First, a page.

“Ten of [1217 Griswold’s] 2,600-foot lofts were filled with 23 people in their late teens/early 20s who shared an interest in electronic music. On weekends, the building became a destination point for the electronic underground: sound systems on each floor offered techno, house and ambient chill-out soundscapes.”

The loss of the building for the local arts community is enormous, Cassetto says. 

“This space is not a simple residential area space,” she says. “For me this is a gallery, an arts studio, a music studio, a theater, an office, rehearsal space, a meeting space. So I’m not just simply looking for a bedroom with four walls, a kitchen and a bathroom. You’re asking me to pick up and relocate these multipurpose spaces, and you can’t just turn around and find those things at your disposal.”

But 1217 has problems. The Jan. 28 letter to residents says Bedrock was unable to land a permit for residential occupancy from the city after an inspection found a “number of issues that do not allow us to continue to safely have tenants occupy the building.”

According to the city’s fire marshal report from Jan. 10, provided to Metro Times by Bedrock, the building faced a myriad of issues: no fire extinguishers visible, a sprinkler system not in service, no fire escape, no maintenance records for any of the systems, and more. 

In the middle of the fire marshal’s comments, an all-caps sentence reads: “THIS BUILDING, AS IT IS, DOES NOT APPEAR TO BE SAFE FOR ITS CURRENT OCCUPANCY.” 

Bedrock told residents in the Jan. 28 letter, “Many of the issues will require major renovations which cannot be completed while the Building is occupied … Although Bedrock recently acquired the Building in its current condition, we are concerned for your safety and we cannot take a chance on your well-being given the inspection results and existing conditions at the Building.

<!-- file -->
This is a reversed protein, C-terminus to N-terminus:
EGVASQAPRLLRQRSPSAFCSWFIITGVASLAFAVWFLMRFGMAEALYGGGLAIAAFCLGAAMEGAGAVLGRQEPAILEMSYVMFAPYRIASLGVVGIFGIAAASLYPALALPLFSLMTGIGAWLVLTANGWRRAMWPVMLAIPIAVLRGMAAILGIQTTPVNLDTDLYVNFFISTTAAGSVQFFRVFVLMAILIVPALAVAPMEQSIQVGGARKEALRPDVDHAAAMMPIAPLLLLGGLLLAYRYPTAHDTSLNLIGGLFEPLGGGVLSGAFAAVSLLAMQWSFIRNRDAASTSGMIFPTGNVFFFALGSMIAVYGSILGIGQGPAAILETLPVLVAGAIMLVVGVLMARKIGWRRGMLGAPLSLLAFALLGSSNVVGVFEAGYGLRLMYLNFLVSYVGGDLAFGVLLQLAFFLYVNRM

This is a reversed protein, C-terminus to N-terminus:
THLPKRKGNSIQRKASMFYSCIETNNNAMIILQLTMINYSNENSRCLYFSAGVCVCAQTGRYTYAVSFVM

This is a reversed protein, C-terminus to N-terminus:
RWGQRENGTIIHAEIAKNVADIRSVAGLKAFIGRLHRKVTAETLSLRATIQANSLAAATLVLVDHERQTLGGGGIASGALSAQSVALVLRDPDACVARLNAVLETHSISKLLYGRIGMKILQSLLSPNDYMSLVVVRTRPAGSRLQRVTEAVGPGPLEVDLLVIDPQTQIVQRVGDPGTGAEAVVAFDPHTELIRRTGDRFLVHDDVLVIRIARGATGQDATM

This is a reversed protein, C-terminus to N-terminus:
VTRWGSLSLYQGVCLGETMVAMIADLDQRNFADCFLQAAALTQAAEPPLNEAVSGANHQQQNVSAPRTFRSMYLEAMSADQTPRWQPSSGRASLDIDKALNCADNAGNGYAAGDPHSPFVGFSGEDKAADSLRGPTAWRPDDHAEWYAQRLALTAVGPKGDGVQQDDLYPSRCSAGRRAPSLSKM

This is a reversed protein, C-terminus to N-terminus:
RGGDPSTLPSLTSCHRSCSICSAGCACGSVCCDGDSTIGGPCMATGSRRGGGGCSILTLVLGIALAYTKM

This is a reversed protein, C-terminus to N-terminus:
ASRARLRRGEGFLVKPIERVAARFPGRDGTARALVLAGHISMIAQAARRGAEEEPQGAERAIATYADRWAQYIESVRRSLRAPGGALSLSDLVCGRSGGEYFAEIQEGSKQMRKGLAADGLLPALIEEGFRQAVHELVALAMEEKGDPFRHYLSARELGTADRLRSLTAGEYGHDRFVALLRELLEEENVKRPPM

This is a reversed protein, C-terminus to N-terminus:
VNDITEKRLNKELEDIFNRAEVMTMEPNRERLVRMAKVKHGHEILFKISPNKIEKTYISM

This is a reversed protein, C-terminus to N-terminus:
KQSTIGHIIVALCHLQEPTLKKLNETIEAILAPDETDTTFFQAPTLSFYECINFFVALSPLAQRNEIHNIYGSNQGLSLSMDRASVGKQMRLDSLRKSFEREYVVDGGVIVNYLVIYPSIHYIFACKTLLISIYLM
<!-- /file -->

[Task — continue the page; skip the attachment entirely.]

“Given the foregoing, we find ourselves in the unfortunate position of having to terminate your month-to-month tenancy at the Building … We understand that having to move is a huge inconvenience, particularly during this time of the year, and we are committed to making your transition as smooth as possible.”

Residents were told they could receive a discounted stay at Gilbert-owned Greektown Hotel for as long as 30 days following the Feb. 28 move-out date. Bedrock also offered 1217’s residents $2,000 for relocation and moving expenses. 

It’s unclear what Bedrock intends to do with the building, but the company says it is “contemplating some retail use on the grade level along with a likely residential use for the remainder of the building. We … expect to have a more detailed and certain plan over the next 4-6 month timeframe.” 

The company invited current residents “to apply for an apartment if and when the necessary renovations are completed.” 

Garcia calls the offer a bluff. If the building is repurposed as a residential facility, it’ll likely be out of reach for the majority of 1217’s residents, he says.